The Tiger Woods story continues to fascinate me. Not because he is ‘Tiger Woods’ the golf legend, nor because of the sleazy sex sandal that undermines what we all thought we knew about him. (The latter point about who he really is being why this story continues to lure readers and viewers.) No, what fascinates me, and drives me to follow this story is the way his handlers are dealing with this matter. The PR angle to this story is one that propels me to follow other public fiascos, be they sex scandals or just plain stupid acts or statements by politicians. I have argued here on CP that Tiger Woods has been paying lots of money to his handlers who have not advised him very well. In fact, I think they should be fired, and he might just listen to the media columnists ( no kidding) who are actually offering some really good advice.
Granted, Woods it turns out is a dirty dog that needs no one to blame but himself for his actions. No amount of PR would undo all the damage even if it had been applied properly from the first hour the news broke after Thanksgiving. But I do think that some of the damages could have been mitigated had there been an honest statement given at the start, and a real appreciation by his handlers for the depth of interest this story would generate, and the degree the media would dig to get the truth. There was, it seems to me, a real amateur approach from the Woods’ team to how big this story would become. And there was no sense for the role the media would, and should play with this story. When the Woods’ team treated the media as if they could manipulate them by saying this was a ‘private’ matter I knew there was no one in charge of Woods that had a real sense of the situation. It was as if the image they had created of Woods being a ‘family man’ all these years for the world to eat up was one they believed themselves. While the handlers were still following their storyline, we all were starting to know different.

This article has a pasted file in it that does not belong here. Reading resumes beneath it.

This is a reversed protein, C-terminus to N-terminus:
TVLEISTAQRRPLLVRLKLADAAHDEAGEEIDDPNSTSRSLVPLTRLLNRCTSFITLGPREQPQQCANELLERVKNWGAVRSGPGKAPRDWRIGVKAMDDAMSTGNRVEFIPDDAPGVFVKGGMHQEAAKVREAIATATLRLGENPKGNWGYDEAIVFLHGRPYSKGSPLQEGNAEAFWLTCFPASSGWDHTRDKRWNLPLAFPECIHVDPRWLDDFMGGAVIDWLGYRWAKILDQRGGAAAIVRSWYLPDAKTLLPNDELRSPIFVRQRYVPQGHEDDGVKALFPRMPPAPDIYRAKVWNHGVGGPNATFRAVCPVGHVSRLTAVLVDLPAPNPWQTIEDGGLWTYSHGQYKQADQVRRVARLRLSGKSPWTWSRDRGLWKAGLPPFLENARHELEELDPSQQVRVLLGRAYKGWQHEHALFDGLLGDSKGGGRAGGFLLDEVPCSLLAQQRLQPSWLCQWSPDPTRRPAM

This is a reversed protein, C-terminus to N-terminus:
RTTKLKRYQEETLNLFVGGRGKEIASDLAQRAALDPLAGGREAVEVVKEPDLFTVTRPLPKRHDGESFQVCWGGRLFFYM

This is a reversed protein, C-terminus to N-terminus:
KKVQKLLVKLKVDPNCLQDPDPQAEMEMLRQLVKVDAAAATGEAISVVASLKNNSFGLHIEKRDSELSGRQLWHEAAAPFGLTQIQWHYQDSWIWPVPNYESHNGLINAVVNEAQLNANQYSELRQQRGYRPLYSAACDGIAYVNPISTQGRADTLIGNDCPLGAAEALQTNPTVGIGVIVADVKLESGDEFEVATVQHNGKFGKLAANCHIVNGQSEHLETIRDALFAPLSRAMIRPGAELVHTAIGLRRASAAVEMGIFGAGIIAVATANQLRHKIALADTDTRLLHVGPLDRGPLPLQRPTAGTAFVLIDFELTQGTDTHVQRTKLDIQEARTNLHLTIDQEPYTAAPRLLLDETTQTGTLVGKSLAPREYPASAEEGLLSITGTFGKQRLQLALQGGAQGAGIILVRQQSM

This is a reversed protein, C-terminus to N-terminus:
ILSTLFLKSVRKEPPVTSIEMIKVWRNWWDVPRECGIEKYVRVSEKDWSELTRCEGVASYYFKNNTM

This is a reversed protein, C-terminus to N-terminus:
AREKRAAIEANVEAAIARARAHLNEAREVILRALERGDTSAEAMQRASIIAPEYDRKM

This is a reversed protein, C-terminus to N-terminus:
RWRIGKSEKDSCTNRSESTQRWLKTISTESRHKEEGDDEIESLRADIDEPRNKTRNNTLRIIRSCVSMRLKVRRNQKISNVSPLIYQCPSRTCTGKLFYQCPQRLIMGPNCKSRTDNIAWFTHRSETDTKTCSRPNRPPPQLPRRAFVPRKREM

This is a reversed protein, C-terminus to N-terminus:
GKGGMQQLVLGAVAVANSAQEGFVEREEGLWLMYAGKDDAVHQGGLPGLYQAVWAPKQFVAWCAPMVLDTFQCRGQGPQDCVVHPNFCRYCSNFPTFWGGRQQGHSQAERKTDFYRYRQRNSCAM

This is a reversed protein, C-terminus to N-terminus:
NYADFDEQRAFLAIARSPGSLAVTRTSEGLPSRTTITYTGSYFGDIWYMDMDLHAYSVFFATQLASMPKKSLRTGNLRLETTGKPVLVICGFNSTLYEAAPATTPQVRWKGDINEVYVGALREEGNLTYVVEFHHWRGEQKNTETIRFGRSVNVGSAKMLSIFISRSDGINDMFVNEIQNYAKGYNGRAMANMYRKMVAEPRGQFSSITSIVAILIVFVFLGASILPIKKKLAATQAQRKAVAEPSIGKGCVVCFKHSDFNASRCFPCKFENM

As such, I find this type of article a great read from today’s paper.
Woods’s handlers are probably confident that they have given a hungry news-media horde what it wants to get off the trail.
If his representatives think this statement will put out the fire, they are wrong.
They have been wrong for 17 days. Anyone with compassion feels for the Woods family. But this was simply another carefully manicured statement shaped by high-priced image consultants and high-powered lawyers.
Image is everything, and the Woods camp is still trying to control a story that has raged like wildfire since Nov. 27, when Woods crashed his sport utility vehicle into a fire hydrant and a tree near his Florida home in a gated community. Woods, once so regal in his silence, has become the butt of jokes, the No. 1 topic of gossip. He has remained out of sight.
The great heavyweight champion Joe Louis said you can run but you can’t hide, and that is true. Woods cannot hide, not on his yacht, not inside his mansions. There comes a point when a celebrity athlete whose career has been built on global allure must return to center stage and face the music.
So, what should Woods say to a fan base led to believe — by inference of a sea of brilliant ad campaigns — that Woods is something he is not?
Simple truth delivered in person, scars and all.
He should say: “I apologize — to my wife, to my children, to my parents, to the PGA Tour, to sponsors, to the legion of Tiger Woods fans, who I know are stunned and disappointed. In the process of cheating on you, I have cheated myself.”
In his Web site statement, Woods said, “It may not be possible to repair the damage I’ve done.”
He may consider a more positive approach: “I hope I live long enough to repair the damage I have done.”
Delivering such a statement, before a global audience, would be one of the most difficult things Woods could ever do.